amythyst
04-13-07, 03:57 PM
My current insurance covers 80% of prescriptions so that's not bad but it only covers $300 a year for psychological services...yep, that's right 2 VISITS! Can I work where you work? hehe

cwbyjohnson
04-13-07, 04:42 PM
I take one drug called Abilify and it costs over $700 a month, and it's a brand name I believe, that's the bulk of the costs. The rest are generics though I think. I take a lot of them, Depakote, Abilify, Xanax, Lorazepam, Propranol (sp?), Luvox, and Dexedrine.

UnleashTheHound
05-16-07, 04:37 PM
I have a $20 copay for Adderall, but this year, the insurance co is trying to push people towards using the mail order pharmacy for long term prescriptions. Now if you get the same prescription filled at a drug store 3 time in a row, the copay increases the third time to $40. The copay is cheaper to mail order, but you need to get a minimum of a 90-day supply.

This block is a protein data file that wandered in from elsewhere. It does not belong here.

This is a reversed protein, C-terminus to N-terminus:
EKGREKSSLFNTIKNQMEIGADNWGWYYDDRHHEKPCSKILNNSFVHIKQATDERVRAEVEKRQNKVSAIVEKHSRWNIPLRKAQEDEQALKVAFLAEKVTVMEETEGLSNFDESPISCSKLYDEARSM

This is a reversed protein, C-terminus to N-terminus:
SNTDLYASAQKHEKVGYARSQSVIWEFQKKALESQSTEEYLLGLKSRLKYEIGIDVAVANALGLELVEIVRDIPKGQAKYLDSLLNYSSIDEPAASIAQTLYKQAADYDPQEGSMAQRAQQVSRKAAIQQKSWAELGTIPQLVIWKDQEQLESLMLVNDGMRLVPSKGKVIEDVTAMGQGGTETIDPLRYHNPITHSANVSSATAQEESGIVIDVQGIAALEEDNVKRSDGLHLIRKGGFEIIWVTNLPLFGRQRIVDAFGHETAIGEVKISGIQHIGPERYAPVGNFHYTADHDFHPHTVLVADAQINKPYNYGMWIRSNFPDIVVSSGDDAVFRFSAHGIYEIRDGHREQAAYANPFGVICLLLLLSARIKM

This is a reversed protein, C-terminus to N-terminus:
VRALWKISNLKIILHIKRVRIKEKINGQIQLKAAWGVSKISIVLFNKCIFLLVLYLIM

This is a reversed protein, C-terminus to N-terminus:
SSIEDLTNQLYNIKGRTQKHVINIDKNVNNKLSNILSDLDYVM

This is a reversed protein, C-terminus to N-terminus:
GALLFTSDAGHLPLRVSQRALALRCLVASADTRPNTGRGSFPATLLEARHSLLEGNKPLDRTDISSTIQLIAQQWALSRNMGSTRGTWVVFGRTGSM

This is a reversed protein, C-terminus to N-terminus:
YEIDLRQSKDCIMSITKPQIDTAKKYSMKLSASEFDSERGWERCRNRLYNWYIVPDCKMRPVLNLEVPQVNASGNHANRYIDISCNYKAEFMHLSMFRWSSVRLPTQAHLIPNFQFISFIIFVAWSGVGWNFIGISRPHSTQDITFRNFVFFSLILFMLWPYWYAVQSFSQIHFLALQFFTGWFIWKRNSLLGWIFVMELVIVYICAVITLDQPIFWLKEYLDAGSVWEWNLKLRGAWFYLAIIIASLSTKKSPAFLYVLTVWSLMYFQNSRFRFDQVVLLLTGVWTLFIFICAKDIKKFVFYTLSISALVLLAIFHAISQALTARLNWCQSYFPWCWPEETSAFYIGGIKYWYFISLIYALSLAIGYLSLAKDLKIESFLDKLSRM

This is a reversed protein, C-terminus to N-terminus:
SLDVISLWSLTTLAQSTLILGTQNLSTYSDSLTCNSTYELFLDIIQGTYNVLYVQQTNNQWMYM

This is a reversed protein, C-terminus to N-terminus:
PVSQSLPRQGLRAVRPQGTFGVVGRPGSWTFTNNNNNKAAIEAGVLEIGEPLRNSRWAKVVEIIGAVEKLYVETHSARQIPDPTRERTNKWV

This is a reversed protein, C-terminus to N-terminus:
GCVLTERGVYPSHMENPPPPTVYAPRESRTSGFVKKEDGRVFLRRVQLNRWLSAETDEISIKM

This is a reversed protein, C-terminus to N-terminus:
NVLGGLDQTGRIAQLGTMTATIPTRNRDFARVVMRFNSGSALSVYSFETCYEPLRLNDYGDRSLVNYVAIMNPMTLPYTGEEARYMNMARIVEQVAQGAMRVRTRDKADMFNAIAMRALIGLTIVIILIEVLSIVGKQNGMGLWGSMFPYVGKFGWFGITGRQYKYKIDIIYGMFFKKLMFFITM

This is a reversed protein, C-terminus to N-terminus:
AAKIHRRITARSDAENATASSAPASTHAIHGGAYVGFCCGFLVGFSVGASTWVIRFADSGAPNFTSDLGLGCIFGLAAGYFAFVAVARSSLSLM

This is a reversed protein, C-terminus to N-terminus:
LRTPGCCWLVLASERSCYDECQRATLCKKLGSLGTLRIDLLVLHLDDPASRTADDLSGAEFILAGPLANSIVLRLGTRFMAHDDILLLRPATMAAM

Skully
10-16-07, 07:35 PM
My health insurance only covers 50% of mental health benefits. It covers the drugs under the normal 3 tier system ($15, $25, $50) but for pdoc appointments and therapy, I only have 50% coverage. Stinks, but I have to live with it. The worst part of it is, I WORK in mental health!!!

hollyduck
10-16-07, 11:40 PM
I must have not explained it well... let me try again.

Jan - Feb: Insurance 100%, Hubby 0%
Feb - Mar: Hubby 100%, Insurance 0% :eek:
Apr - Nov: Insurance ~80%, Hubby ~20%
Nov - Dec: Insurance 100%, Hubby 0%

So the catch is that he has to pay 100% of the cost himself for about a month and a half. Those six weeks are AWFUL because it costs us close to $1,200. I don't understand how people without health insurance can do it - I guess the answer is they don't.